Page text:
Watching this progression, you might well conclude that those deciding policy are ‘making it up as they go along’. That, of course, is about all they can do, if the interpretations on which they base their thinking have ceased to be valid.

Risk recalibrated

Where China is concerned, SEEDS puts a wholly different slant on risk exposure. The ratio of debt to prosperity has climbed from 217% back in 2007 to 613% now, and is set to reach 660% by the end of this year. These compare with debt-to-GDP ratios of 162% in 2007, and 309% now.

You don’t need to be unduly pessimistic to appreciate that this trajectory has become wholly unsustainable – and by no means just in China. Yet this scale of risk is something that the preferred conventional measure – the ratio of debt to GDP – simply fails to capture. Much the same applies to the measurement of systemic risk in banking, where comparing financial assets with prosperity shows levels of risk far higher than are indicated by ratios based on GDP.

This is a subject for a future discussion, but we can observe here that countries whose banking systems are disproportionately large are living with exposure whose severity cannot be measured realistically with established techniques.

Debt mis-measured

The explanation for the mismatch in debt ratios, by the way, is pretty simple. Much of any increase in debt finds its way into expenditure, thus pushing up apparent GDP in a way which damps down the measured implications of debt escalation. As we’ll see, where SEEDS differs is that it uses underlying or “clean” output numbers, adjusted to exclude the way in which GDP is boosted by the simple spending of borrowed money.

Given the sheer scale of worldwide borrowing in recent years, understanding how the conventional debt-to-GDP measure is flawed helps us to appreciate why the next financial crisis (“GFC II”), when it comes, will doubtless be regarded as just as much of an ‘unpredictable’ event as the 2008 global financial crisis (GFC). Though there are many ‘popular misconceptions’ in this area (including the ‘safety’ supposedly conferred on the banking system by higher reserve ratios), the debt-to-GDP ratio remains one of the most misleading of the lot.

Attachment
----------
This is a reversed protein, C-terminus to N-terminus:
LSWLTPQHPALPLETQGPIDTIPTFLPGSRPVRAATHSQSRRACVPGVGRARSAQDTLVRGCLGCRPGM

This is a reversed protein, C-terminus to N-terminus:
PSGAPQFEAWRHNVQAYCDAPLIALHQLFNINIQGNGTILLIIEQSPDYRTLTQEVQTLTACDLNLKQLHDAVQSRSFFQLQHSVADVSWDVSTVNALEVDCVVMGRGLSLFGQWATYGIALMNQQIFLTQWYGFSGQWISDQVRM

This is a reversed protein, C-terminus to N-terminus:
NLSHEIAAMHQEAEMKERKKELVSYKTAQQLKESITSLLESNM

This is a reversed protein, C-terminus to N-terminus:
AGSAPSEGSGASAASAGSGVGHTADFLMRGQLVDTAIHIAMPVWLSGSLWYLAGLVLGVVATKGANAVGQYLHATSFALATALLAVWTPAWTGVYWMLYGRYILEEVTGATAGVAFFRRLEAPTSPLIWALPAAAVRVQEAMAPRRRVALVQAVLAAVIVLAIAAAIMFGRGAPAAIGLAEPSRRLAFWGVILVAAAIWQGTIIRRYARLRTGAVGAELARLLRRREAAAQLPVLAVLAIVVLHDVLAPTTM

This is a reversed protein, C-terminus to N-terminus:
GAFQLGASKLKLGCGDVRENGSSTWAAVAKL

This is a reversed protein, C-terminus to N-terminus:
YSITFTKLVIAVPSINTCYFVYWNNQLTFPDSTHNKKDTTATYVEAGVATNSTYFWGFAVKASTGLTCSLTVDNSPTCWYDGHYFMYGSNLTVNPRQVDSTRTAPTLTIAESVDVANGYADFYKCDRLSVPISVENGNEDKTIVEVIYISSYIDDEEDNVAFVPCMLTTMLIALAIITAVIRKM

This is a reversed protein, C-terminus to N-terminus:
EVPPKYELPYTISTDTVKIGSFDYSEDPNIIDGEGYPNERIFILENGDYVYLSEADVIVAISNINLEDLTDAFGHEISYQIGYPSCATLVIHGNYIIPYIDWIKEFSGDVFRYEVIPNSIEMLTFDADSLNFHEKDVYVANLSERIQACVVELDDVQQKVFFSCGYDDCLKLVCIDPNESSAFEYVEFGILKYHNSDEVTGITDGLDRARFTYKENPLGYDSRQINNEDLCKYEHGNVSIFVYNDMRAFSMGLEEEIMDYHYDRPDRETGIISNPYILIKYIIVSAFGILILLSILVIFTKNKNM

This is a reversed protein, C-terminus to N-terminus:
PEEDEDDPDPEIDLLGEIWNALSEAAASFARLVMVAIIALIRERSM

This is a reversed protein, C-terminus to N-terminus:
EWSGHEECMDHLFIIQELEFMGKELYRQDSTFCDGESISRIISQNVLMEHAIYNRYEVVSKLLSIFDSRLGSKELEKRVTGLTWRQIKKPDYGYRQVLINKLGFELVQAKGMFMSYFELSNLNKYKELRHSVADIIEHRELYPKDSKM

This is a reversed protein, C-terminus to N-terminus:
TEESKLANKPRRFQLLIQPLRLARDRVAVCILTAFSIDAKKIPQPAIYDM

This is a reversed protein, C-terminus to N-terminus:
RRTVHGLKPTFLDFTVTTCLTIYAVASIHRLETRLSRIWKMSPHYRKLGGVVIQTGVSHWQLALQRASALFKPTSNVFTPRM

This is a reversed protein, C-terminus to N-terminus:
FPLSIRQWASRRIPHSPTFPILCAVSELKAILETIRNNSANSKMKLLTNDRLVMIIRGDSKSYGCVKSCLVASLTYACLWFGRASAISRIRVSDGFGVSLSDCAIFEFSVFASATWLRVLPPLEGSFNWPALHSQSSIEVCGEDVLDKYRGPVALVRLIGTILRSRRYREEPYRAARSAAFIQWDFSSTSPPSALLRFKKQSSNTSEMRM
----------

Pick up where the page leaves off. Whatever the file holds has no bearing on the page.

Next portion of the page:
The reality is that, far from taking us by surprise, many events and trends are eminently predictable. Looking back at the British chart, for instance, you’ll readily appreciate why customer-facing sectors such as retailing, pubs and restaurants are going through a fire-storm of failures and closures. Contrary to ‘expert’ opinion, this melt-down owes very little to “Brexit” (yet, anyway), and almost everything to the erosion of customers’ ability to spend.

Globally, SEEDS reveals levels of risk exposure that are very different from anything you can glean from conventional econometrics. Taking debt as an example, the ratio of debt to world GDP now stands at 215% of GDP, a ratio not dramatically worse than it was in 2007 (179%). For SEEDS, though, the ratio of debt to prosperity is not only much higher (327%) than the conventional measure, but has worsened very markedly since 2007 (229%).

How, then, does SEEDS arrive at these conclusions?

“Something missing”

Put simply, SEEDS fills a gaping hole in how the economy is understood. It’s become increasingly clear, over an extended period, that the ability of conventional economics to provide interpretation and guidance has been breaking down. Policy levers that once worked pretty well seem now to have lost their effectiveness. This means that individuals and businesses, no less than governments, are unable to grasp what is really going on in the economy and finance.

Since the interpretive and predictive abilities of conventional economics are failing, it’s clear that “something is missing” from accepted thinking. Equally clearly, this missing component has now assumed greater importance than it had in the past. So what we’re for looking is a gap in understanding which is more important today than it was, say, twenty years ago.

The view taken here is that the missing ‘something’ is energy. There are at least two reasons why this ought to come as no surprise at all.